Northern Ireland

Homelessness

Key points

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Graph 1: Over time

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Graph 2: By family type

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Graph 3: By reason

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Definitions and data sources

As well as being a serious problem in its own right, homelessness is also a symptom of wider problems about the lack of availability of suitable, affordable housing.  In particular, a person can be homeless - in the sense of not having a home of their own - without lacking a place to stay altogether ('roofless').  Rather, a person is homeless if either they have no legal right to occupy their accommodation or if they have no place that is reasonable to continue to occupy.  As a result, homeless people live in a wide variety of circumstances: some are roofless, but others - the great majority - live temporarily with friends or relatives.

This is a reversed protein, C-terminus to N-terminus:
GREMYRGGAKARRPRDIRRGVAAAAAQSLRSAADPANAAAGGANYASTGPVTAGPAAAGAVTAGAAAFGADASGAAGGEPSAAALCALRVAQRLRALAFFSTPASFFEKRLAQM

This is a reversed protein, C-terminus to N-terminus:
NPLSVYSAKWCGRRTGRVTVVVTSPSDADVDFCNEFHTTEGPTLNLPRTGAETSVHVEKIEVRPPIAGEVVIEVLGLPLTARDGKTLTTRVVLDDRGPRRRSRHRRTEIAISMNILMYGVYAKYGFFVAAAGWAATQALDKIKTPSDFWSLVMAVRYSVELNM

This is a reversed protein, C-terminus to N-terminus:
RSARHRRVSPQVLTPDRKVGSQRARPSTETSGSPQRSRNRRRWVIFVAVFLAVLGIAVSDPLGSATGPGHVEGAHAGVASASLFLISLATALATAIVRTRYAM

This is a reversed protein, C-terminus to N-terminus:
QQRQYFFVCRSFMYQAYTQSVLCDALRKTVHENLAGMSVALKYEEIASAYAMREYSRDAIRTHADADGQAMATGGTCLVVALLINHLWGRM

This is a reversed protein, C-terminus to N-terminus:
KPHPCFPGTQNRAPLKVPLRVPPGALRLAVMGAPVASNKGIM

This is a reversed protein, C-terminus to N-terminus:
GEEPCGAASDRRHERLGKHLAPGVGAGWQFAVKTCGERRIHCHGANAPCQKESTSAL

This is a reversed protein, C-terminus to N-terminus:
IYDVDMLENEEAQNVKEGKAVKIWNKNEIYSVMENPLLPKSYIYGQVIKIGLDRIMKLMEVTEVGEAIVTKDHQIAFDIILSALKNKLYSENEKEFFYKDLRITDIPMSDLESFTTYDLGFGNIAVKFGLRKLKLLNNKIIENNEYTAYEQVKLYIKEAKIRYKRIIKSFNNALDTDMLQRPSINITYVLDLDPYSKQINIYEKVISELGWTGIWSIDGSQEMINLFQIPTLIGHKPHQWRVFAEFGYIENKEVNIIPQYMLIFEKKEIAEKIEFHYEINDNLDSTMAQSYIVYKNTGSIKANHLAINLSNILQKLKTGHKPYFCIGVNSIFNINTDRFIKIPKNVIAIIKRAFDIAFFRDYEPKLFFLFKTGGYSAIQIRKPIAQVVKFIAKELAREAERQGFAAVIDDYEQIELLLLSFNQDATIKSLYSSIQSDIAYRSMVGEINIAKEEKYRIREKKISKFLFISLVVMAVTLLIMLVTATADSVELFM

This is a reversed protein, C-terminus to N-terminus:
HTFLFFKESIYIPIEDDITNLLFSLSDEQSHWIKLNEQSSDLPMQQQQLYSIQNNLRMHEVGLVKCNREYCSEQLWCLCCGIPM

The first graph shows, over time, the number of households who presented themselves as homeless in the stated year, with the data split between those with and without dependent children.

The second graph shows, for the latest year, how the proportion of households presenting as homeless varies by household type.

The third graph shows, for the latest year, how the proportion of households presenting as homeless varies by reason.

The data source for all the graphs is Northern Ireland Housing Statistics.  Note that the data is for those presenting as homeless, not those subsequently accepted as being homeless.

Overall adequacy of the indicator: medium.  While there is no reason to believe there is any problem with the underlying data, its does not include many single people who are effectively homeless, as local authorities have no general duty to house such people and therefore many do not apply.

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